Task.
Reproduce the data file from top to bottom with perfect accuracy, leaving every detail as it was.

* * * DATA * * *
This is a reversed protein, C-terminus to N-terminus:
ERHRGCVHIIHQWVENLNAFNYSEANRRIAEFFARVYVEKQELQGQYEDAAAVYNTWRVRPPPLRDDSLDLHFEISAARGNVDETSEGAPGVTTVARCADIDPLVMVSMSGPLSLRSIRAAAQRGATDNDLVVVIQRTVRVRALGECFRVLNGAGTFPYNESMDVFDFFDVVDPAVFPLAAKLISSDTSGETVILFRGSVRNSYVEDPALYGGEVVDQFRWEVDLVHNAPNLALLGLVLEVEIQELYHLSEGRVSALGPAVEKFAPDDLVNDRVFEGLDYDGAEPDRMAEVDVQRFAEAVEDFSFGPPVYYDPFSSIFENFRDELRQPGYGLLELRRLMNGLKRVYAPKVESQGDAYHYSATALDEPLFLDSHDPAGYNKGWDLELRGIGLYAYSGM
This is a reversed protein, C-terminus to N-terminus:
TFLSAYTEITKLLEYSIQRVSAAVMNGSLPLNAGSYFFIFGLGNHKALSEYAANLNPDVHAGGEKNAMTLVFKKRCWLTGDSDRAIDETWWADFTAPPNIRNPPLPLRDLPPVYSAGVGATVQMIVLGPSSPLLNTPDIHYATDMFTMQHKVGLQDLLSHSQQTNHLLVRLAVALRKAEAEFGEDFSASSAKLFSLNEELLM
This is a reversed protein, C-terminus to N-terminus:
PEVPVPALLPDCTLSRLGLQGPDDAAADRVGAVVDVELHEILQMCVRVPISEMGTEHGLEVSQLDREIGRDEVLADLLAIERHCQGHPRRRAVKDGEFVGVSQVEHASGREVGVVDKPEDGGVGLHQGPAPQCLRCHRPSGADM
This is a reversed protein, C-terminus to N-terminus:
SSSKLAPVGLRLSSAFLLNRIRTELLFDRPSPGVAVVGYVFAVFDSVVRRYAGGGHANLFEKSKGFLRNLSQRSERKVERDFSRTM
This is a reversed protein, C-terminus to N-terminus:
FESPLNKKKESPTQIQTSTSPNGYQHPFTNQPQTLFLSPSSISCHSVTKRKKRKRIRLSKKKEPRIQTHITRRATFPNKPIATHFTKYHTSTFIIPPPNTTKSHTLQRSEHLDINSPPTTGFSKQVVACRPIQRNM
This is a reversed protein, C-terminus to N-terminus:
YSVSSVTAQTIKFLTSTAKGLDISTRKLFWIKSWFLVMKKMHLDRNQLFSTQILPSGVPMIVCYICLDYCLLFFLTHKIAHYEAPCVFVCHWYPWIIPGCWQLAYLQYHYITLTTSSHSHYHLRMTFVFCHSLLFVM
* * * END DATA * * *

This is a reversed protein, C-terminus to N-terminus:
ERHRGCVHIIHQWVENLNAFNYSEANRRIAEFFARVYVEKQELQGQYEDAAAVYNTWRVRPPPLRDDSLDLHFEISAARGNVDETSEGAPGVTTVARCADIDPLVMVSMSGPLSLRSIRAAAQRGATDNDLVVVIQRTVRVRALGECFRVLNGAGTFPYNESMDVFDFFDVVDPAVFPLAAKLISSDTSGETVILFRGSVRNSYVEDPALYGGEVVDQFRWEVDLVHNAPNLALLGLVLEVEIQELYHLSEGRVSALGPAVEKFAPDDLVNDRVFEGLDYDGAEPDRMAEVDVQRFAEAVEDFSFGPPVYYDPFSSIFENFRDELRQPGYGLLELRRLMNGLKRVYAPKVESQGDAYHYSATALDEPLFLDSHDPAGYNKGWDLELRGIGLYAYSGM
This is a reversed protein, C-terminus to N-terminus:
TFLSAYTEITKLLEYSIQRVSAAVMNGSLPLNAGSYFFIFGLGNHKALSEYAANLNPDVHAGGEKNAMTLVFKKRCWLTGDSDRAIDETWWADFTAPPNIRNPPLPLRDLPPVYSAGVGATVQMIVLGPSSPLLNTPDIHYATDMFTMQHKVGLQDLLSHSQQTNHLLVRLAVALRKAEAEFGEDFSASSAKLFSLNEELLM
This is a reversed protein, C-terminus to N-terminus:
PEVPVPALLPDCTLSRLGLQGPDDAAADRVGAVVDVELHEILQMCVRVPISEMGTEHGLEVSQLDREIGRDEVLADLLAIERHCQGHPRRRAVKDGEFVGVSQVEHASGREVGVVDKPEDGGVGLHQGPAPQCLRCHRPSGADM
This is a reversed protein, C-terminus to N-terminus:
SSSKLAPVGLRLSSAFLLNRIRTELLFDRPSPGVAVVGYVFAVFDSVVRRYAGGGHANLFEKSKGFLRNLSQRSERKVERDFSRTM
This is a reversed protein, C-terminus to N-terminus:
FESPLNKKKESPTQIQTSTSPNGYQHPFTNQPQTLFLSPSSISCHSVTKRKKRKRIRLSKKKEPRIQTHITRRATFPNKPIATHFTKYHTSTFIIPPPNTTKSHTLQRSEHLDINSPPTTGFSKQVVACRPIQRNM
This is a reversed protein, C-terminus to N-terminus:
YSVSSVTAQTIKFLTSTAKGLDISTRKLFWIKSWFLVMKKMHLDRNQLFSTQILPSGVPMIVCYICLDYCLLFFLTHKIAHYEAPCVFVCHWYPWIIPGCWQLAYLQYHYITLTTSSHSHYHLRMTFVFCHSLLFVM